No Time for Complacency over Korea War Threat
Exclusive: Although the North Korea crisis has largely faded from the headlines, the chances of war breaking out are still unacceptably high – requiring greater attention from both the peace movement and Congress, notes Jonathan Marshall.

By Jonathan Marshall
February 7, 2018

"Like the proverbial calm before the storm, war scares on the Korean peninsula have temporarily gone quiet while its two governments make nice over the 2018 Winter Olympics. But when the games end, count on the Trump administration reviving its ultimatum to North Korea: Stop all nuclear and missile testing and begin to denuclearize, or face a devastating, preemptive attack.

Given the sheer number of leaks from the Trump White House, we would almost certainly know by now if the President were simply bluffing about his intent to pursue a “military option”—otherwise known as war—to stop North Korea’s nuclear program. Instead, we’ve heard nothing but confirmation from his senior advisers, within and without the administration, about Trump’s commitment to use deadly force if Pyongyang does not yield.

Millions may die if the White House launches such a war. Given the huge stakes, Americans should be protesting in the streets, and members of Congress should be threatening to shut down the government, until the administration commits to peaceful resolution of the Korea issue. Instead, like anesthetized animals awaiting slaughter, most of us seem to be passively accepting our fate."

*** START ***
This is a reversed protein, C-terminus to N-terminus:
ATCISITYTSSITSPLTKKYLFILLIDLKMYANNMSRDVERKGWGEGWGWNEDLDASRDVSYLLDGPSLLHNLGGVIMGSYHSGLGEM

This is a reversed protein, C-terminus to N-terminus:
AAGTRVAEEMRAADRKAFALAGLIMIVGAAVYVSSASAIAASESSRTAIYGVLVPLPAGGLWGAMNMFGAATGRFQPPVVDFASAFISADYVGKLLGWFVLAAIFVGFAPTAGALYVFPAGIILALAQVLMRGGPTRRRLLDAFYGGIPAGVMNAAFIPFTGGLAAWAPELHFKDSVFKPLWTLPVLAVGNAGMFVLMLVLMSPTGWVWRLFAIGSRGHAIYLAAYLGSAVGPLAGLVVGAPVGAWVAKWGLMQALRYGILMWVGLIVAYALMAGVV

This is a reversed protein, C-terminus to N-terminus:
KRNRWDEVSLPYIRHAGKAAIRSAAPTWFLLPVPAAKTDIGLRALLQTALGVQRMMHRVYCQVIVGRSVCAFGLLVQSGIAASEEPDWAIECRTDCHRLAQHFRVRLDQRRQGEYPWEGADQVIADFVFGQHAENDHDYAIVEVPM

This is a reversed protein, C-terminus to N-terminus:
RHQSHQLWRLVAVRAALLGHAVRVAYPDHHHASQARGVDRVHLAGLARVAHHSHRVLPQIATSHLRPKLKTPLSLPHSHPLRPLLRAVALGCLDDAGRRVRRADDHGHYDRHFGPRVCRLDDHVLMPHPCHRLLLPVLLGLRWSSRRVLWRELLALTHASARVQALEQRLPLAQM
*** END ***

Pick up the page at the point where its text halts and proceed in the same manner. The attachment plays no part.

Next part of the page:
U.S. Misses Opportunity for Korean Peace at Olympics
Despite President Moon’s efforts to encourage diplomacy, the childish anti-diplomatic behavior of Vice President Pence undermined an opportunity for peace diplomacy at the opening of the Olympic Games, writes Kevin Zeese.

By Kevin Zeese
February 9, 2018

"President Moon Jae-in said at a carefully planned dinner to honor Kim Yong Nam, the North Korean president’s sister, and Vice President Mike Pence that he hoped the Winter Olympics would be remembered as the “day peace began.” But Vice President Pence did his best to make sure that did not happen, missing the opportunity to further peace on the peninsula created by Moon. Dismissing the historic opening created by North and South Korea, Pence handled the situation instead like a childish teenager.